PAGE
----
Tag Archives: Miroslav Vitous

Could John McLaughlin Have Been a Charter Member of Weather Report?

In my book, Elegant People: A History of the Band Weather Report, I run down some of the musicians who seem to have been considered for Weather Report—or for whatever band Joe and Wayne were planning for themselves until they hooked up with Miroslav Vitous to form Weather Report.

One name I didn’t include is guitarist John McLaughlin, even though he had stated in a 2017 interview that he declined an offer from Miroslav to join Weather Report because he was intent on forming the Mahavishnu Orchestra. When I asked Miroslav if this jibed with his recollection, he wrote back saying, “Is possible that that happened but now I don’t remember it.”

Last month, in an interview published in JazzTimes, McLaughlin repeated the story with the pretty much the same details. In both cases, McLaughlin recalled how Miles Davis gave him the nudge he needed to establish his own band. It came in 1970, when McLaughlin was a member of the Tony Williams Lifetime. At one point Miles took in a Lifetime gig in Massachusetts (probably in April 1970 when Lifetime performed at a weekend festival at Tufts University). Afterwards, they were chatting backstage.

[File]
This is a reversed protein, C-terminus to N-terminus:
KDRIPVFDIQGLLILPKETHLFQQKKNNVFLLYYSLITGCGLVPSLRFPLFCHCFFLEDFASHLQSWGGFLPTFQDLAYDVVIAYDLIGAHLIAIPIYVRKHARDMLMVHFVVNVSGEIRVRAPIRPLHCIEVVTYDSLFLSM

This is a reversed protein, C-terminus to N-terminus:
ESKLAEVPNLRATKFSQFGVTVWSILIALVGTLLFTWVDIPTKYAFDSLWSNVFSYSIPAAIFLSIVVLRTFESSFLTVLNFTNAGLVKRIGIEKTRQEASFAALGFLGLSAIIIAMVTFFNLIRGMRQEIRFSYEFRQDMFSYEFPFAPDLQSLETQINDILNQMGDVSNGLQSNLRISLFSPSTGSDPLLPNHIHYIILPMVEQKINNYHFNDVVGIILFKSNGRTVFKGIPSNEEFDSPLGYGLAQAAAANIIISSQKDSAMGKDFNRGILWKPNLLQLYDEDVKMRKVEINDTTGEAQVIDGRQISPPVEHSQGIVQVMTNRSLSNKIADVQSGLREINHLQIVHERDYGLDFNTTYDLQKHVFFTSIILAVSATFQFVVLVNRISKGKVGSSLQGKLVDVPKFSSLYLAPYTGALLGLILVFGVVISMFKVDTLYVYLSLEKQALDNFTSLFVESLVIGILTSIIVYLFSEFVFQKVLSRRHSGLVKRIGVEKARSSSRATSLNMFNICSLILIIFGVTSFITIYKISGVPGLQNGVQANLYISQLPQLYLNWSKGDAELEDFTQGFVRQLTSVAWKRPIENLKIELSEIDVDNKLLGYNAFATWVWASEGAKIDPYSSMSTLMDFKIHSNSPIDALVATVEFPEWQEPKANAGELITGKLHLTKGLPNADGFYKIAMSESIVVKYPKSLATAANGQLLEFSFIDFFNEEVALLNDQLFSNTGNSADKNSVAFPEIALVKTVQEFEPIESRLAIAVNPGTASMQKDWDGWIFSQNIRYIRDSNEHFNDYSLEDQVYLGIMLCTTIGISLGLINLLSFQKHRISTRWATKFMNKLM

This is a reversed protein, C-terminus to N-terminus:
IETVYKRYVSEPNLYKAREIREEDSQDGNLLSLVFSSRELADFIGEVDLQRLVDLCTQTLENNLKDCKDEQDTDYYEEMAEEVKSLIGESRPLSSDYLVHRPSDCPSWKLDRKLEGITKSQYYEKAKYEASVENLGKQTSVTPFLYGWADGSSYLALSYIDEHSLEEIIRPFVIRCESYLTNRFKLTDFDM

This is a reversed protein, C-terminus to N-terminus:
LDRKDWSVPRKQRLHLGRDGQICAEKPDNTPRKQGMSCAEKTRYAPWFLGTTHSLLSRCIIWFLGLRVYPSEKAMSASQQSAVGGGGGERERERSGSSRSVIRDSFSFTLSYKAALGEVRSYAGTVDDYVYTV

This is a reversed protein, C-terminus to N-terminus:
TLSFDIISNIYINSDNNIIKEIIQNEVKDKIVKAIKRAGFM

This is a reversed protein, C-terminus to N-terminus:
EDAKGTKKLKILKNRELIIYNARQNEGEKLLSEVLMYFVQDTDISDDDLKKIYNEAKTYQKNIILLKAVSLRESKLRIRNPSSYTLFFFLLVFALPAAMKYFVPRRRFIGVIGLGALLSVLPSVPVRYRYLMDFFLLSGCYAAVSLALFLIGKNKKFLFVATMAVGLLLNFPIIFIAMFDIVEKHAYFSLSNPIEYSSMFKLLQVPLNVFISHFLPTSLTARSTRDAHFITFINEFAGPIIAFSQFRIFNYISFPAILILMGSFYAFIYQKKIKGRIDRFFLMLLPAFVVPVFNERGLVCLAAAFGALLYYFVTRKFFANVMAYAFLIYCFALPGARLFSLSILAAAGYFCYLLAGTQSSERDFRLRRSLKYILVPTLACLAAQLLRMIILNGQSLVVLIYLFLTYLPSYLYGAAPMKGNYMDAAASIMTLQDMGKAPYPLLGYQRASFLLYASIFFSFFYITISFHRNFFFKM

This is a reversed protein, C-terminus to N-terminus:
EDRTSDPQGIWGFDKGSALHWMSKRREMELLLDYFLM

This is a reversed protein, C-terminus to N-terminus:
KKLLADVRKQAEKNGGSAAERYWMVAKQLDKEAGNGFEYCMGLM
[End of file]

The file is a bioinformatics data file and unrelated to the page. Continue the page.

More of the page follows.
“I was sitting in the band room with Miles in a club just outside of Boston,” McLaughlin remembered. “We had just finished a gig and I played like shit. I was apologizing to him, and he said, ‘Don’t worry about it.’ A few seconds later he said, ‘It’s time you formed your own band.’ That was the last thing I expected to hear from Miles, but he was the most honest person I ever met and I took everything he said so seriously. I thought, ‘If he thinks I can do it, I’m going to do it.’”

Of course, by this time Davis and McLaughlin were well-acquainted, with a history going back to February 1969, when the guitarist famously accompanied Davis in the studio for the In a Silent Way sessions. Though McLaughlin never became a member of Davis’ stage band, he continued to record with the trumpeter throughout 1969 and 1970, most notably for the albums Bitches Brew and A Tribute to Jack Johnson.

Meanwhile, McLaughlin and Miroslav had also become friends and they were frequently part of the same recording sessions. McLaughlin performed on Miroslav’s 1969 album Infinite Search, and both played on Wayne’s album Super Nova, also recorded in 1969. The next year, McLaughlin and Vitous played on Larry Coryell’s album Spaces, and McLaughlin also recorded some experimental tracks with Miroslav that became part of the bassist’s album Purple. Furthermore, McLaughlin, Zawinul and Shorter all knew each other from playing on many of the same Miles Davis sessions, so it wouldn’t have been at all surprising for any of them to reach out to McLaughlin to see if he would be interested in joining their band, or vice versa.